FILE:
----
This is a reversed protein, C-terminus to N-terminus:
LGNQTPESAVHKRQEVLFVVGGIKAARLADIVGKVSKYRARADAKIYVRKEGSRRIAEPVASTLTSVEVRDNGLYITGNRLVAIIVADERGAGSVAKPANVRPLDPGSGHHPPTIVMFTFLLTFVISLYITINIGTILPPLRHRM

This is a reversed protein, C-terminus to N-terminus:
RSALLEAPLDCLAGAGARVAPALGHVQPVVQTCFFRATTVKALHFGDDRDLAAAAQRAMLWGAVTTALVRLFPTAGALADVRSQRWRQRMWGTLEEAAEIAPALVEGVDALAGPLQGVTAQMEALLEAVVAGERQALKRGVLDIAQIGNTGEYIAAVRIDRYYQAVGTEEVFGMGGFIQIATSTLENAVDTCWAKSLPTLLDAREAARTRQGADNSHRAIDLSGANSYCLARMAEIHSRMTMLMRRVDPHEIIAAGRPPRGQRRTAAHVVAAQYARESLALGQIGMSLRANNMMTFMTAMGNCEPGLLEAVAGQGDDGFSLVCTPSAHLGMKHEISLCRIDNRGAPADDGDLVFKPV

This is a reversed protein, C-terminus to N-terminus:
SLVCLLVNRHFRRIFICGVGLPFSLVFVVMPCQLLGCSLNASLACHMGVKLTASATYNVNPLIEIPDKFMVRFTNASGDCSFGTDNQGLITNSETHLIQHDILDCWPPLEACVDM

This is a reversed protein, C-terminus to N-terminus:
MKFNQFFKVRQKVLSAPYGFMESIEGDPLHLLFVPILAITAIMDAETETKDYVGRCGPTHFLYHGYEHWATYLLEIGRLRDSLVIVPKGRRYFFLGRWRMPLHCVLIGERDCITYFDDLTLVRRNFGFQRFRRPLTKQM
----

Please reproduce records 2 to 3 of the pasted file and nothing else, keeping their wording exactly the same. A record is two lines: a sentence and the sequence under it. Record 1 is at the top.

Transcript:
This is a reversed protein, C-terminus to N-terminus:
RSALLEAPLDCLAGAGARVAPALGHVQPVVQTCFFRATTVKALHFGDDRDLAAAAQRAMLWGAVTTALVRLFPTAGALADVRSQRWRQRMWGTLEEAAEIAPALVEGVDALAGPLQGVTAQMEALLEAVVAGERQALKRGVLDIAQIGNTGEYIAAVRIDRYYQAVGTEEVFGMGGFIQIATSTLENAVDTCWAKSLPTLLDAREAARTRQGADNSHRAIDLSGANSYCLARMAEIHSRMTMLMRRVDPHEIIAAGRPPRGQRRTAAHVVAAQYARESLALGQIGMSLRANNMMTFMTAMGNCEPGLLEAVAGQGDDGFSLVCTPSAHLGMKHEISLCRIDNRGAPADDGDLVFKPV

This is a reversed protein, C-terminus to N-terminus:
SLVCLLVNRHFRRIFICGVGLPFSLVFVVMPCQLLGCSLNASLACHMGVKLTASATYNVNPLIEIPDKFMVRFTNASGDCSFGTDNQGLITNSETHLIQHDILDCWPPLEACVDM